mon 18/12/2017

Loving Vincent review - Van Gogh biopic of sorts lacks language to match its visuals | reviews, news & interviews

Loving Vincent review - Van Gogh biopic of sorts lacks language to match its visuals

Loving Vincent review - Van Gogh biopic of sorts lacks language to match its visuals

Artistry aplenty jostles cloth-eared writing in painstaking hagiography

Starry starry film: Douglas Booth in 'Loving Vincent'

Loving Vincent was clearly a labour of love for all concerned, so I hope it doesn't seem churlish to wish that a Van Gogh biopic some seven or more years in the planning had spent more time at the drawing board. By that I don't mean yet further devotion to an already-painstaking emphasis on visuals that attempt to recreate the artist's own palette in filmmaking terms. The fact is, no amount of eye-catching amplitude can overcome consistently tin-eared writing, and by the point someone posed the onscreen question, "Did you know he was a genius?", I was primed to drain my own face of colour in disbelief. 

By now you'll have heard about the process whereby this film has come into being. The co-directors are the husband and wife team of Hugh Welchman and Dorota Kobiela, who shot scenes with real-life actors (many of them British) that were then given over to a rotoscoping technique that allowed for some 65,000 oil paintings drawn to match the almost scarily febrile landscape pioneered by Van Gogh. Amazing, huh? Indeed it is, in much the same way that one applauds obsessive gestures of any and all stripes (or perhaps "swirls" is here the more operative word). If the net result seems to want to generate plaudits on the basis of the task itself, Loving Vincent deserves every award going; only as a movie viewed in three dimensions, not as some lunatic gesture of hagiography, does it fall dramatically short.Loving VincentThe story actually begins in Arles in 1891 a year after Van Gogh's death by suicide. Or was it? That's the conundrum that consumes a Rashomon-like narrative whereby the postmaster's son Armand (a notably full-lipped Douglas Booth) sets out to settle the matter of the painter's premature death at age 37 once and for all. (One competing theory posits that Van Gogh was murdered at the possibly accidental hands of a local, gun-happy teen by the name of René Secrétan.) Meanwhie, the application of Van Gogh's own artistry to a work about his life and art reminds one of the (infinitely superior) legerdemain on display in Sunday in the Park with George, the Stephen Sondheim masterwork that deploys musical pointillism in the service of its pointillist subject. Nor did that Pulitzer prize winner need musings on the order of "I wonder whether people will appreciate what [Van Gogh] did."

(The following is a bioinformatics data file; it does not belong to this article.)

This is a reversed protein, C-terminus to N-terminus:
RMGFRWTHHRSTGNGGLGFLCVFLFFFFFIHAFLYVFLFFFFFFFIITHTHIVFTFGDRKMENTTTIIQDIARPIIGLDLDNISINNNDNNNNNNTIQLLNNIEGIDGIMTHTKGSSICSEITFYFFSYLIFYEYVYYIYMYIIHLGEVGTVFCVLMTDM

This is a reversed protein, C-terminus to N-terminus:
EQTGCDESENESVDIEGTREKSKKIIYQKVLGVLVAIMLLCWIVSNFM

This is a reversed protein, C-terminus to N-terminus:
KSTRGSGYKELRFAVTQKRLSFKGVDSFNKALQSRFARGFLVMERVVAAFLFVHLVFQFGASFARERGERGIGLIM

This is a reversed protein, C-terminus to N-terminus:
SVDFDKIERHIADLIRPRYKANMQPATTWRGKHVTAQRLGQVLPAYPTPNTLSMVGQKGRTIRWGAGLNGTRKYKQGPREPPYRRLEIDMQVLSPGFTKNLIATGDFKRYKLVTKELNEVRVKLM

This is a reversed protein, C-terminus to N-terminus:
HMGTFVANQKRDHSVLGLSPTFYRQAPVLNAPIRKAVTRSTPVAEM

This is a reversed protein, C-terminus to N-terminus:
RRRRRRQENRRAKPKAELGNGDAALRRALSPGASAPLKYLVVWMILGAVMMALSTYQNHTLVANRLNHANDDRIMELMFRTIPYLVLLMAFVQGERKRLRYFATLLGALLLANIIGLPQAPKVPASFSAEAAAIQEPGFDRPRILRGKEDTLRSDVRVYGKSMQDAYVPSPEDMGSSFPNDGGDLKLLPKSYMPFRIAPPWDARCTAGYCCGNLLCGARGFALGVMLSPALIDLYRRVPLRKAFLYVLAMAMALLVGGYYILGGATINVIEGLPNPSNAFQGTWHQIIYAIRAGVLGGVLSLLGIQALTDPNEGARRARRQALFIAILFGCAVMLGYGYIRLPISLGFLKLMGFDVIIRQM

Attired in the yellow of canvas legend (specific paintings were the inspiration throughout) so as to resemble a walking bumblebee, Booth's inquisitive Armand synthesises testimony from a motley assemblage (Saoirse Ronan, Helen McCrory, pictured above, and Jerome Flynn are amongst those who get a look-in), even as the storytelling ranges from the lushly multi-coloured present of his inquiry to a grainier black-and-white past.

It's difficult on the one hand not to feel as if one is watching a sort of eccentric variant on Murder on the Orient Express, itself about to get a celluloid reboot, while at the same time adding to a full-to-bursting catalogue of Van Gogh-themed work that includes a recent (and dismal) Off Broadway show, Van Gogh's Ear, and, inevitably, the Don McLean song "Vincent", which arrives on cue as a sentimental climactic flourish. Same old same old, you might think, which is to sell short the visual ravishment. Now if only Loving Vincent had applied some tough love to its script. 

The conundrum consumes a Rashomon-like narrative whereby a postmaster's son sets out to settle the matter of the painter's premature death

rating

Editor Rating: 
2
Average: 2 (1 vote)

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